All pendants are created using the fabrication method, handcrafted from a flat piece of .925 sterling silver. Each design begins with the focus on simplicity to emphasize the qualities of the unique stone it carries. Each stone has been hand cut or specially selected, often in their place of origin, chosen for its high quality of color and clarity. Whether solid based or pierced and etched, and with careful filing and sanding, it develops its own personality and uniqueness. Finally, three stages of polishing provide a brilliant, glistening finish.
Sleek In Silver
All pendant designs are sleek so attention can be given to the stones they hold. Unique stones from all over the world are selected but this page features some of Michigan's stones. There are the favorites: the Leland Blue and our state stone, the Petosky, but there are others equally distinctive and unique to Michigan. All works shown here are current gallery pieces, representative of the type of jewelry that can be custom created.
The Leland Blue comes in varying shades of blue reaching from almost black to shades of teal and purple. Often calcite inclusions create their own fascinating patterns within the blue. Whether deep blue quiet and deep or light blue dancing with story, the Leland is loved. Technically, an antique foundry glass (1875-1900), the Leland Blue is a by-product of the smelting process used in the days of smelting iron ore in Northwestern Michigan. The days of smelting iron ore ceased by 1900, but the unique glass still finds its way from time to time on the beaches around the town of Leland.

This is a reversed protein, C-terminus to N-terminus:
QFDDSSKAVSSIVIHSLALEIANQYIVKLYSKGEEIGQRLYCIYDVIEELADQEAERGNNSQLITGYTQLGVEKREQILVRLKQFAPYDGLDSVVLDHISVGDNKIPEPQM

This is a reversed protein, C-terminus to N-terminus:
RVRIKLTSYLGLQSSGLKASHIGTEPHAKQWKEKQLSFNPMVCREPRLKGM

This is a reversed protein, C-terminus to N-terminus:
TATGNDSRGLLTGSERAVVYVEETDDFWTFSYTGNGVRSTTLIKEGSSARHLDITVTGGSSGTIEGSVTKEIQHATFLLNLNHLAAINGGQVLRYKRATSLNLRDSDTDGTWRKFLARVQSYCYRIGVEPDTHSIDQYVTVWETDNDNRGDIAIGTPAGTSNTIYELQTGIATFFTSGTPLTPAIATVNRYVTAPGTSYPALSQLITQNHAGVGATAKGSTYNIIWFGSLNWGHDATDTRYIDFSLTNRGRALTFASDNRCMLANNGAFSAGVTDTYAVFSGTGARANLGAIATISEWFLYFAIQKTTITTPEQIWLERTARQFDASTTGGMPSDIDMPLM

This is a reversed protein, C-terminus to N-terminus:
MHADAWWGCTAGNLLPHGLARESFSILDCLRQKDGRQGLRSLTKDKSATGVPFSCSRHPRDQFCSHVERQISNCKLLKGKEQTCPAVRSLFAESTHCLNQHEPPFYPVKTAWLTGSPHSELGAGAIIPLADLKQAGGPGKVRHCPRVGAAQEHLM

Copper Brick (1870-1940) has a similar story. While the Leland Blue was the slag that came from the smelting process, this stone is actually from the ceramic furnace brick that lined the copper ore smelters in Michigan's Upper Peninsula. Over decades of use, these bricks eroded and molten copper then filled the voids. In the 50s when the smelters were torn down, most of the bricks were re-possessed for their copper value. Only few remained to become a truly unique and unusual Michigan "gem".
The Petosky Stone (Hexagonia Pericarnata), is actually a colony of coral fossil. The illusive and highly revered stone was formed 350 million years ago in the Devonian period when plants and primitive amphibians were just getting their start. Characteristic to the Petosky is its intricate honeycomb pattern making each stone distinctive. Found mostly around the small community of Petosky, its namesake, the Petosky stone's prized status has earned it the distinction of becoming Michigan's State Stone.
Mohawkite is one of the rarest and most interesting of all the gem materials found in Michigan. Discovered in only 2 copper mines in the Keweenaw Peninsula, it is a combination of copper, nickel and silver embedded in white quartz. None of this material has been mined for over 70 years.
Pyrite & Hematite. Pyrite, an iron sulfide, is found in many Michigan counties and commonly known as "fools gold". It is a favorite among rock collectors because of its beautiful luster. Hematite, an iron oxide, is one of the more common minerals on earth and is found in giant iron bands. When Hematite forms near water, as it does in northern Michigan, it is usually grey in color. When Pyrite and Hematite mix, a beautiful silver grey base is infused by rich accents of gold.
Jaspilite is a rare, dense sedimentary rock consisting of alternating layers of hematite, red jasper and magnetite. Its high Iron content makes it magnetic. This unusual reddish and silvery grey-banded rock is found in Michigan’s far-western Upper Peninsula but considered extinct, as it is Proterozoic in age and not formed today.
#3093 Leland Blue $95. 2" x .75"
#3090 Leland Blue $155. 1.75" x 1.25"
#3121 Copper Brick $130. 1" x 1.75"
#3136 Oriental Petosky $90. 1.25" x 1.50"
#3103 Mohawkite $178. 1.50" x .75"
#3014 Pyrite & Hematite $160. 1.75" x .90"
#3011 Jaspelite $110. 1.75" x .75"